Good Girls Revolt, the Amazon Original series about female journalists based on a true story, will sadly not be returning for a second season.
News of this first broke in December when the head of Amazon Video, Roy Price, decided to axe the show— without any women present in the room. He personally didn’t like or even watch the show.
Since Amazon decided not to renew the show, Sony began shopping the series elsewhere, to no avail.
“Good Girls Revolt won't be airing on another network. We made what felt like a 10-hour play, and I will miss the world and the characters that our cast brought to life,” executive producer Dana Calvo wrote on Instagram. “Mostly, I will miss hearing from all of you who said it had an impact. Sending love and thanks today for the privilege of being able to tell stories that bring us closer and make us stronger."
And indeed, the show had a strong impact on many women. It’s not often in the media that a show is centered around women’s stories—and stories that don’t focus on romantic entanglements with men, at that.
Calvo told Buzzfeed journalist Kate Aurthur that according to data from Sony, Good Girls Revolt was a hit with many loyal viewers, even having twice the audience of Transparent, another popular Amazon series. “Eighty percent of people who watched the first few minutes of the pilot stayed until the last few minutes of the finale,” Calvo said. “We were stunned by Amazon’s decision, but heartened and encouraged by Sony’s devotion to the project.”
“It's really the only Amazon program that we've seen to date that has a really strong female 18-to-49 following,” John Sollecito, Senior Vice President of streaming monitor Symphony Advanced Media, says of the show.
It’s a well-documented phenomenon that in Hollywood, women’s stories are often stifled. According to a 2015 report by the University of Southern California’s Media, Diversity & Social Change Initiative, not even a third of speaking roles in popular films go to women. In addition, female directors only accounted for 1.9 percent of the 100 top-grossing films in both 2013 and 2014, and these stats have not improved much in the last few years.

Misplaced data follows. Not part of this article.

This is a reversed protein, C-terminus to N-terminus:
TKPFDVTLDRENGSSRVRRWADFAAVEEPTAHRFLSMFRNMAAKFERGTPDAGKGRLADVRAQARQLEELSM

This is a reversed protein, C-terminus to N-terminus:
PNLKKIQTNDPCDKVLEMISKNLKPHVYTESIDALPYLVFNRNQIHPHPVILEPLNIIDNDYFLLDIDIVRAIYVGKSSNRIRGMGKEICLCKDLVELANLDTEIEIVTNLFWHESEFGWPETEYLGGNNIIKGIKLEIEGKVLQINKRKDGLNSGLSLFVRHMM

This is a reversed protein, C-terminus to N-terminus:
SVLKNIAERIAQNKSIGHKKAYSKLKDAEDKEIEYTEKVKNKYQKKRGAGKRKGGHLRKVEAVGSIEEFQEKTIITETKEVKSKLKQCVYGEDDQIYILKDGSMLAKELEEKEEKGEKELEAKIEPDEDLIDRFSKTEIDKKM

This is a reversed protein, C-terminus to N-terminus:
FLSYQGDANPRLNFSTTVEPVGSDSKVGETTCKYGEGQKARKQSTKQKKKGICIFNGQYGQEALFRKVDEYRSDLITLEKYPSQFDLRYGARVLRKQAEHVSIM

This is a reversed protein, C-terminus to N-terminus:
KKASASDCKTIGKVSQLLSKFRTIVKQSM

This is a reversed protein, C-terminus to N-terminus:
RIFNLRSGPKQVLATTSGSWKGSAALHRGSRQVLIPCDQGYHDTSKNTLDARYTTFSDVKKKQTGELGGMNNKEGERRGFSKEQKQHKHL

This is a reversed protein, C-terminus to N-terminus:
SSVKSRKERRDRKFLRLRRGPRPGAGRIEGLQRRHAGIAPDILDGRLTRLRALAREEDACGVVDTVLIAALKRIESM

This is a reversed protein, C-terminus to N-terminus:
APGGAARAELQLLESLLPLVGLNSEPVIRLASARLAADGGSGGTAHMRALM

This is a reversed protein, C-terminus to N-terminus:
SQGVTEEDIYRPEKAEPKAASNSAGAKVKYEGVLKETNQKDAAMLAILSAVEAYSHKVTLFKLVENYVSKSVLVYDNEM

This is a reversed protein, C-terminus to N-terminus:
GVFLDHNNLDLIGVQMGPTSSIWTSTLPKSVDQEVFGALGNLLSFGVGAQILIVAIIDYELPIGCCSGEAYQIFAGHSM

“The Center for the Study of Women in Television and Film at San Diego State University shows that it’s not just the field of directing where women are still falling behind,” Vanity Fair reports. According to Variety, women “comprised 11% of writers, 20% of executive producers, 26% of producers, 22% of editors, and 6% of cinematographers.”
There is even a whole Tumblr blog dedicated to the sexism women directors face called Shit People Say To Women Directors (SWSTWD). Their mission statement reads: “We are an anonymous open blog for all individuals identifying as women who work in film & television. It’s a crazy business, especially for women. Until now, we haven’t had a platform to share some of the let’s call them ‘unusual’ things people have said to us while working. This is for catharsis and to expose some of the absurd barriers women face in the entertainment business.”
Lynn Povich, author of the book on which Good Girls Revolt was based, was delighted when Sony asked to buy the story. “I wrote the book because I didn’t want the history of how Newsweek women were the first in the media to file a gender discrimination complaint to be lost,” she says. “Selling the story to Sony meant it would reach a wider and younger generation, which it did.” Povich herself even worked as a consulting producer on the show.
“I wish I knew on what basis Roy Price decided not to give Good Girls a second season,” Povich says. “Amazon has not given any reason or shown any metrics to support its decision despite the fact independent research showed an 80 percent viewer completion rate (the usual rate is 50-60 percent) and the series had a fervent following.”
With the disappointing cancellation of the show, which meant so much to people (as you can see by searching the hashtag #SaveGoodGirlsRevolt), Povich still sees a glass ceiling in the media industry that needs to be shattered—even 40+ years after that Newsweek lawsuit.
“Women are doing well as journalists but we are still not running news organizations or entertainment companies. There is still a lot of work to be done,” she says. “It’s not a pipeline issue anymore, as my generation thought. We’ve been in the pipeline for over 40 years. So there’s still a glass ceiling at the very top and often just beneath.”
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